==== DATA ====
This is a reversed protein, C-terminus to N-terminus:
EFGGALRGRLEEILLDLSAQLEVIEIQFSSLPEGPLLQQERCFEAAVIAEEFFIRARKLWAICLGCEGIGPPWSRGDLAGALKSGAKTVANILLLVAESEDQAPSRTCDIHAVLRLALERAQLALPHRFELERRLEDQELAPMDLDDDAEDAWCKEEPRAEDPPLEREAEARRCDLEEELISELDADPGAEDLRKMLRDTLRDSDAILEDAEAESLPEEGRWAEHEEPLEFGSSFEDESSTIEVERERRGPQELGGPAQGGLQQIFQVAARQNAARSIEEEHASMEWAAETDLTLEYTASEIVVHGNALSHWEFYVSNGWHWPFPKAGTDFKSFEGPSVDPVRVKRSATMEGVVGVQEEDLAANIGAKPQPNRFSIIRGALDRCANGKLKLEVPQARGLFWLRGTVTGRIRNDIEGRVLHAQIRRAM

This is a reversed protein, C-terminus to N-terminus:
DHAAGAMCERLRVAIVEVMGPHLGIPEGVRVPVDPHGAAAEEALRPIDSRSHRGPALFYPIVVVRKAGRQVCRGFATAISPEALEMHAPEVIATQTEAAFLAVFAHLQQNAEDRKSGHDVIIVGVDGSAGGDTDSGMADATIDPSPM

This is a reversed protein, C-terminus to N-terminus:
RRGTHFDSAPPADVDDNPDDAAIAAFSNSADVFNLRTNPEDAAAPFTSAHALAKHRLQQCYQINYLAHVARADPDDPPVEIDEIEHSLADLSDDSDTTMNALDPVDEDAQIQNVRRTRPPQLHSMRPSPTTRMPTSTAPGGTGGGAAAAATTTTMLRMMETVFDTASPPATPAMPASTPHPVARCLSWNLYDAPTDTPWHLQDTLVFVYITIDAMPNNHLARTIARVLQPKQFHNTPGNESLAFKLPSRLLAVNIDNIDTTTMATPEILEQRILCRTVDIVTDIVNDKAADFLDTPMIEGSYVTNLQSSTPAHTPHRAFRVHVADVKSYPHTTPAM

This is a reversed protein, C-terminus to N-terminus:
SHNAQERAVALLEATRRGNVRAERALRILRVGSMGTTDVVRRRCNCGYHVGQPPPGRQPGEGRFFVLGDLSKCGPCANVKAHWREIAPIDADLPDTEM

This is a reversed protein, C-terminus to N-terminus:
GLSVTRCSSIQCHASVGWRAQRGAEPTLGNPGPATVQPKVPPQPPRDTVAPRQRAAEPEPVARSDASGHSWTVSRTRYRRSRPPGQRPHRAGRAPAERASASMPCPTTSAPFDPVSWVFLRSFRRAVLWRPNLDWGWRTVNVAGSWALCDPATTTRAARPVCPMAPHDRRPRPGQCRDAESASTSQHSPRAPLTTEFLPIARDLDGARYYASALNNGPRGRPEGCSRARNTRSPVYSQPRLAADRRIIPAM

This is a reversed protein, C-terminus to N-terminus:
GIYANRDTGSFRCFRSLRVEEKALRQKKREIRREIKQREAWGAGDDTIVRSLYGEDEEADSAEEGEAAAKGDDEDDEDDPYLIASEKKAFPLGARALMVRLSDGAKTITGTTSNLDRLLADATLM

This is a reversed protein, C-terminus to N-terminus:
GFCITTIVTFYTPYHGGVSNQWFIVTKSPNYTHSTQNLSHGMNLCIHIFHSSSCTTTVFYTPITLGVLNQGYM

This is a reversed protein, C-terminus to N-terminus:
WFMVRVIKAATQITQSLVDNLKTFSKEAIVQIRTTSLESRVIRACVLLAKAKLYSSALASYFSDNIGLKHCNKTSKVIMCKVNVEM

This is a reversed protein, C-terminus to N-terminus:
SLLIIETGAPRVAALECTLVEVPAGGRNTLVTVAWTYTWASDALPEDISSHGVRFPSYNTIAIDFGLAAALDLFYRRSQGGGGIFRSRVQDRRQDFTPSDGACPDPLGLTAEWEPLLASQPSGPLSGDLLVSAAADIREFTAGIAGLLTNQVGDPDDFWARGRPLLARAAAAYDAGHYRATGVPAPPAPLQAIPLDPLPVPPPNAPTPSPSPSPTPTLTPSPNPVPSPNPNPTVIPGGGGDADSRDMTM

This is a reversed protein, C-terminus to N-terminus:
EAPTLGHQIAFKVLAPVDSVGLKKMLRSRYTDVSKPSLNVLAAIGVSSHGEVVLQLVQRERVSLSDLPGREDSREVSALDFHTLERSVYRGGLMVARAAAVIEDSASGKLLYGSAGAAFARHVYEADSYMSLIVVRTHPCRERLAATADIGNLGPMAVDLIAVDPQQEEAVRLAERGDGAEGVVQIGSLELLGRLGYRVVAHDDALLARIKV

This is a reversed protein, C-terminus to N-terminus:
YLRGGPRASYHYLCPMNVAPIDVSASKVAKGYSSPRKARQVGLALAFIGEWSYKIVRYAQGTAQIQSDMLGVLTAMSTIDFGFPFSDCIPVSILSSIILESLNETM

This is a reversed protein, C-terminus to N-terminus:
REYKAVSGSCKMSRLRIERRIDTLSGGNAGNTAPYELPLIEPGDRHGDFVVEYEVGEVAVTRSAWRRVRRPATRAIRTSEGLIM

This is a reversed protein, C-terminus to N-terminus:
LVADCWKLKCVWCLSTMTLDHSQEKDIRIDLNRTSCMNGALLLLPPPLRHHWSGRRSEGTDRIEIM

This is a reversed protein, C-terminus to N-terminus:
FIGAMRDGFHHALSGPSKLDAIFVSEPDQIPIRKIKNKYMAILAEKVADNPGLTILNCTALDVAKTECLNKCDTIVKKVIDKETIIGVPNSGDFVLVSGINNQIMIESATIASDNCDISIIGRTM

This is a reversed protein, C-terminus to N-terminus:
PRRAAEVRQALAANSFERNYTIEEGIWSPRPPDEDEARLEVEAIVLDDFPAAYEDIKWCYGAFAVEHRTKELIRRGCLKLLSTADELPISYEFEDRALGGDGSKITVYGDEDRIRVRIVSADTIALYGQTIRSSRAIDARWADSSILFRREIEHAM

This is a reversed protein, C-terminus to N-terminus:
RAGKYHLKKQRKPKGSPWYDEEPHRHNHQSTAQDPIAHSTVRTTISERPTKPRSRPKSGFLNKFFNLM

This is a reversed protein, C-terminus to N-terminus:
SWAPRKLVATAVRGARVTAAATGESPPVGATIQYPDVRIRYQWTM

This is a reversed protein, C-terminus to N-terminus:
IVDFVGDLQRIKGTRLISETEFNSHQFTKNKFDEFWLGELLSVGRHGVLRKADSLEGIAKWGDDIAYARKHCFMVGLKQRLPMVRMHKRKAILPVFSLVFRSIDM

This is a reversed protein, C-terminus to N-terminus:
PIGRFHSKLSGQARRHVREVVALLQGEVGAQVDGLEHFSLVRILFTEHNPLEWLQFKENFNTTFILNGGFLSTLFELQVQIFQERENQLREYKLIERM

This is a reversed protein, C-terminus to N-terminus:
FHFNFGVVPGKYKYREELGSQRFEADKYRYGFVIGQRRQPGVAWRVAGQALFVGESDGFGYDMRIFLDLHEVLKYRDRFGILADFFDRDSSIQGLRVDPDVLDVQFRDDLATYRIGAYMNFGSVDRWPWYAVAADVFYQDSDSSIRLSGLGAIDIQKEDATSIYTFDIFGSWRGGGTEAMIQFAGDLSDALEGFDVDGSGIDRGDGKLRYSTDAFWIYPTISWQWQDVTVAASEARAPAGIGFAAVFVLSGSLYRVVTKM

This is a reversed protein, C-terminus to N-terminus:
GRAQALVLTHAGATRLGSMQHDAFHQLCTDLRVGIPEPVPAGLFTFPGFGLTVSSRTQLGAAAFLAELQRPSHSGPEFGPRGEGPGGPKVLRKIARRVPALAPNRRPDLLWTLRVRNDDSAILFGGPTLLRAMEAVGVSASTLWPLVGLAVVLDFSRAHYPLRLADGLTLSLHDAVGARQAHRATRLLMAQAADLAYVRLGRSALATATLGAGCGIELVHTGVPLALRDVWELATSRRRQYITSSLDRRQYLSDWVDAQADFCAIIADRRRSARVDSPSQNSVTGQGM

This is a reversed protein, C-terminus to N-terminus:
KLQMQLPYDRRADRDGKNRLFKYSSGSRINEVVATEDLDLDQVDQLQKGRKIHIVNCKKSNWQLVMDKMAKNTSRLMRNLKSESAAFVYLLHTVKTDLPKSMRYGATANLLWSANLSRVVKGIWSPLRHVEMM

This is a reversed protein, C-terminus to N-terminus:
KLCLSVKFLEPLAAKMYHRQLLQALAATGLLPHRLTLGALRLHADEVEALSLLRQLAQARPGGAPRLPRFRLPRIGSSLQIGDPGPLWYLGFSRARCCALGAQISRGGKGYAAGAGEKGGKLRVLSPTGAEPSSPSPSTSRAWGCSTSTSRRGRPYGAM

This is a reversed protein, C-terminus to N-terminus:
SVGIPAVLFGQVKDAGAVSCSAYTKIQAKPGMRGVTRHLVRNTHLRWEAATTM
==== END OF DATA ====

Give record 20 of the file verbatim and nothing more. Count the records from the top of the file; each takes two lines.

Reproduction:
This is a reversed protein, C-terminus to N-terminus:
FHFNFGVVPGKYKYREELGSQRFEADKYRYGFVIGQRRQPGVAWRVAGQALFVGESDGFGYDMRIFLDLHEVLKYRDRFGILADFFDRDSSIQGLRVDPDVLDVQFRDDLATYRIGAYMNFGSVDRWPWYAVAADVFYQDSDSSIRLSGLGAIDIQKEDATSIYTFDIFGSWRGGGTEAMIQFAGDLSDALEGFDVDGSGIDRGDGKLRYSTDAFWIYPTISWQWQDVTVAASEARAPAGIGFAAVFVLSGSLYRVVTKM